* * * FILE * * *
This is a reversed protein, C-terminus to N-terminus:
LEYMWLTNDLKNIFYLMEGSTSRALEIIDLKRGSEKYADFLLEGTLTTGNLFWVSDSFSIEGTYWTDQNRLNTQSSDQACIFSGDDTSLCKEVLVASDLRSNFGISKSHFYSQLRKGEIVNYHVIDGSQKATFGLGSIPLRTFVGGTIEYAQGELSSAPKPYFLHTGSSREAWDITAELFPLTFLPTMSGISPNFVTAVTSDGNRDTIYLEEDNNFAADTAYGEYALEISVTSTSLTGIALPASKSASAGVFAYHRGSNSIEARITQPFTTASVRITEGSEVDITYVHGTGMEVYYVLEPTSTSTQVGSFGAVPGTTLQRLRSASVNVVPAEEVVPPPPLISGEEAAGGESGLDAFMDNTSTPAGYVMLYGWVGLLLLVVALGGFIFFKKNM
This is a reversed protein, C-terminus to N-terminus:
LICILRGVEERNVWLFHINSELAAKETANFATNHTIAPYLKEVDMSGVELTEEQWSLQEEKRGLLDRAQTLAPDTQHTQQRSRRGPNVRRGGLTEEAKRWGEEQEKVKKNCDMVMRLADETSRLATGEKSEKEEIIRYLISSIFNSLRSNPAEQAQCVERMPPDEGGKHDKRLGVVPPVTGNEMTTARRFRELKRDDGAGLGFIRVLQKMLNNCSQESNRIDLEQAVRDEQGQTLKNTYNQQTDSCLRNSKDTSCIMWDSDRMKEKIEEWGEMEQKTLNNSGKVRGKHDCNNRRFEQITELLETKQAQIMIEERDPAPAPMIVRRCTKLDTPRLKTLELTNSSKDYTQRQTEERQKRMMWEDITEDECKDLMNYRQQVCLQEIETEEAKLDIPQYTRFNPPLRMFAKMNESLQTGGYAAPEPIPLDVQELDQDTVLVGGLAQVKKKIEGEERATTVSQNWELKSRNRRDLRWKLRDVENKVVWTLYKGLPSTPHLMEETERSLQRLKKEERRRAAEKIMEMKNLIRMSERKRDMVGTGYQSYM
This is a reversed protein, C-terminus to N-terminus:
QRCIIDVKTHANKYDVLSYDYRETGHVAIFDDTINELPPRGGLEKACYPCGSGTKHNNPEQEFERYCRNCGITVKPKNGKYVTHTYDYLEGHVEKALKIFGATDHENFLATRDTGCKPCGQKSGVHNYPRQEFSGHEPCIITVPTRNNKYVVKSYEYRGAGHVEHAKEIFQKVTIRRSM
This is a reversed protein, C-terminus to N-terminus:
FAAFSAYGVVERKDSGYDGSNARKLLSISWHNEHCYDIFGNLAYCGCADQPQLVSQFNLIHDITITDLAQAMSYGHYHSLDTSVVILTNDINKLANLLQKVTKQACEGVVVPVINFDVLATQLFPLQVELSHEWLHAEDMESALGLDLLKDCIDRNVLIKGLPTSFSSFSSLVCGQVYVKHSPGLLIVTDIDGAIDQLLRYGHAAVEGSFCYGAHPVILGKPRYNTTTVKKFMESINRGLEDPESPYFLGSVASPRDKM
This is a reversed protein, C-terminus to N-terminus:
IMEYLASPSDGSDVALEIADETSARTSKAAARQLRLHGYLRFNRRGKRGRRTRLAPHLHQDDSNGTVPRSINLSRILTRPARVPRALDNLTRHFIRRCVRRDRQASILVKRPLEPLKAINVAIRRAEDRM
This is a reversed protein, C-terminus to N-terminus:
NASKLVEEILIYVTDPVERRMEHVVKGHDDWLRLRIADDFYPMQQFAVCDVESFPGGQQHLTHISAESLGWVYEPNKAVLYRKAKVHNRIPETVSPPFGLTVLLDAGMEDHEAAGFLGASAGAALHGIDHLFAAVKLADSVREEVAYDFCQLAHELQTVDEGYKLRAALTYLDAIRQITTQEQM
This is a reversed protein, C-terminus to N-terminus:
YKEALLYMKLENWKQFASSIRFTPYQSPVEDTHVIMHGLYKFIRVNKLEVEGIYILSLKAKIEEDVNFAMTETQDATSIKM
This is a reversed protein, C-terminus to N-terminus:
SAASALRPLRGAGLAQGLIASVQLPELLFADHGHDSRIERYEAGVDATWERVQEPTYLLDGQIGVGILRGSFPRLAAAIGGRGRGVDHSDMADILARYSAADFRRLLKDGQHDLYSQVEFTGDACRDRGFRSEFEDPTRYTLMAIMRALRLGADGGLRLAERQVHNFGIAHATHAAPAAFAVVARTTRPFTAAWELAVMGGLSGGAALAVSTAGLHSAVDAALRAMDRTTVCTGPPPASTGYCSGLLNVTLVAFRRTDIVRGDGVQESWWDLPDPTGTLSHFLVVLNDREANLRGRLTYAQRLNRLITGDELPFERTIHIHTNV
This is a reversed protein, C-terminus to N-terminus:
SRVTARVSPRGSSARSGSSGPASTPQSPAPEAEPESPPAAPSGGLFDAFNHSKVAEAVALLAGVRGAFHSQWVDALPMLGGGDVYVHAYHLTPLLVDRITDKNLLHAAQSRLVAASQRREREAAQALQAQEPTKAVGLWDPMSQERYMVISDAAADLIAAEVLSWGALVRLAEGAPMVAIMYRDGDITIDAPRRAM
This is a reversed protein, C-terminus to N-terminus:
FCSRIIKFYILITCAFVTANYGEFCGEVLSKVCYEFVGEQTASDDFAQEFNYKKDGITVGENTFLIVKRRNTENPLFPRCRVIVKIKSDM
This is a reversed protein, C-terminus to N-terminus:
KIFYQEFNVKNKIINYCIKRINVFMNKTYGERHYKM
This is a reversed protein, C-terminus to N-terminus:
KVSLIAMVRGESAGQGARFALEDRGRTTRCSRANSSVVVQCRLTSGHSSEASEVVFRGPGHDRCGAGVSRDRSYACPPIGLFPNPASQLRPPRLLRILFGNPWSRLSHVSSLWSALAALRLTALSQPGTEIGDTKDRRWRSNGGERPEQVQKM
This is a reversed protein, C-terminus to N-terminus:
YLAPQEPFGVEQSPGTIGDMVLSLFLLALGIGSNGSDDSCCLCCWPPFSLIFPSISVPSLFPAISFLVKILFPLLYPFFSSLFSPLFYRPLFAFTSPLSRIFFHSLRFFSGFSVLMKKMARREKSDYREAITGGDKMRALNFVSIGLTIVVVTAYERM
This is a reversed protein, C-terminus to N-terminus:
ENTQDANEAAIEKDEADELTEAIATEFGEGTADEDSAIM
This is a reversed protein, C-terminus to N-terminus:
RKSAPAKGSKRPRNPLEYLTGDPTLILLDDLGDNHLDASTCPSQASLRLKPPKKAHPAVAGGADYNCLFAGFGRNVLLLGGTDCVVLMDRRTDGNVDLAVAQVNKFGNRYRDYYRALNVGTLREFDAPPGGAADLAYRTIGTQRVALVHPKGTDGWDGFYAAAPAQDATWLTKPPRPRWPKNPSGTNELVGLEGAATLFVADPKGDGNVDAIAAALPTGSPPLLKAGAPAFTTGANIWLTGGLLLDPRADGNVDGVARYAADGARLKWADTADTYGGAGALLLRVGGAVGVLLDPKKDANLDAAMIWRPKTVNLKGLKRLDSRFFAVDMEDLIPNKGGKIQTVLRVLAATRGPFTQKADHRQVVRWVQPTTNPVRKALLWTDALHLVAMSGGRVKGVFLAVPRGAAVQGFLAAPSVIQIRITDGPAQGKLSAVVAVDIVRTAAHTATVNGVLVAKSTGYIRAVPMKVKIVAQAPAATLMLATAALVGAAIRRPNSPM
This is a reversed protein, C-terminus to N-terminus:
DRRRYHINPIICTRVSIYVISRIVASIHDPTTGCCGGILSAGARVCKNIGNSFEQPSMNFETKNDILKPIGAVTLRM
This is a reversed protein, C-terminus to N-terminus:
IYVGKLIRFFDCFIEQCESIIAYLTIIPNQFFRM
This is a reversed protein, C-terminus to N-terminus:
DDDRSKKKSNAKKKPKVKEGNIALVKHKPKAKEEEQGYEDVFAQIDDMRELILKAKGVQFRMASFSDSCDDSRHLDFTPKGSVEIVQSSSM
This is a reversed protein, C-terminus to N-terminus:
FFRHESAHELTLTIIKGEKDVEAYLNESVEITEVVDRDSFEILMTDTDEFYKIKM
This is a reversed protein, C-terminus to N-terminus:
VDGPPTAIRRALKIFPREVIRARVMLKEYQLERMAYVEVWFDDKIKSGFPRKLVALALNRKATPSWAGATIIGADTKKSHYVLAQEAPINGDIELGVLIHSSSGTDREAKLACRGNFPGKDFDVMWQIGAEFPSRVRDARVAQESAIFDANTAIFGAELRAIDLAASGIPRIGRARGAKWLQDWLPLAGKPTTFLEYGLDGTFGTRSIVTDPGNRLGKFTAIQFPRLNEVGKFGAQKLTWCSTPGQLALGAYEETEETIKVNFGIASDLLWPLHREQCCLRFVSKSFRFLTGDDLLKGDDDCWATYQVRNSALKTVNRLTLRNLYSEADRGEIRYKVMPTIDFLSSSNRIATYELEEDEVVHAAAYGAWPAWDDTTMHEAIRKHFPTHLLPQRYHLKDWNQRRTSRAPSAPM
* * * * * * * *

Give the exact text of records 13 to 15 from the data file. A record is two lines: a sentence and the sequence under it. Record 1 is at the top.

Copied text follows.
This is a reversed protein, C-terminus to N-terminus:
YLAPQEPFGVEQSPGTIGDMVLSLFLLALGIGSNGSDDSCCLCCWPPFSLIFPSISVPSLFPAISFLVKILFPLLYPFFSSLFSPLFYRPLFAFTSPLSRIFFHSLRFFSGFSVLMKKMARREKSDYREAITGGDKMRALNFVSIGLTIVVVTAYERM
This is a reversed protein, C-terminus to N-terminus:
ENTQDANEAAIEKDEADELTEAIATEFGEGTADEDSAIM
This is a reversed protein, C-terminus to N-terminus:
RKSAPAKGSKRPRNPLEYLTGDPTLILLDDLGDNHLDASTCPSQASLRLKPPKKAHPAVAGGADYNCLFAGFGRNVLLLGGTDCVVLMDRRTDGNVDLAVAQVNKFGNRYRDYYRALNVGTLREFDAPPGGAADLAYRTIGTQRVALVHPKGTDGWDGFYAAAPAQDATWLTKPPRPRWPKNPSGTNELVGLEGAATLFVADPKGDGNVDAIAAALPTGSPPLLKAGAPAFTTGANIWLTGGLLLDPRADGNVDGVARYAADGARLKWADTADTYGGAGALLLRVGGAVGVLLDPKKDANLDAAMIWRPKTVNLKGLKRLDSRFFAVDMEDLIPNKGGKIQTVLRVLAATRGPFTQKADHRQVVRWVQPTTNPVRKALLWTDALHLVAMSGGRVKGVFLAVPRGAAVQGFLAAPSVIQIRITDGPAQGKLSAVVAVDIVRTAAHTATVNGVLVAKSTGYIRAVPMKVKIVAQAPAATLMLATAALVGAAIRRPNSPM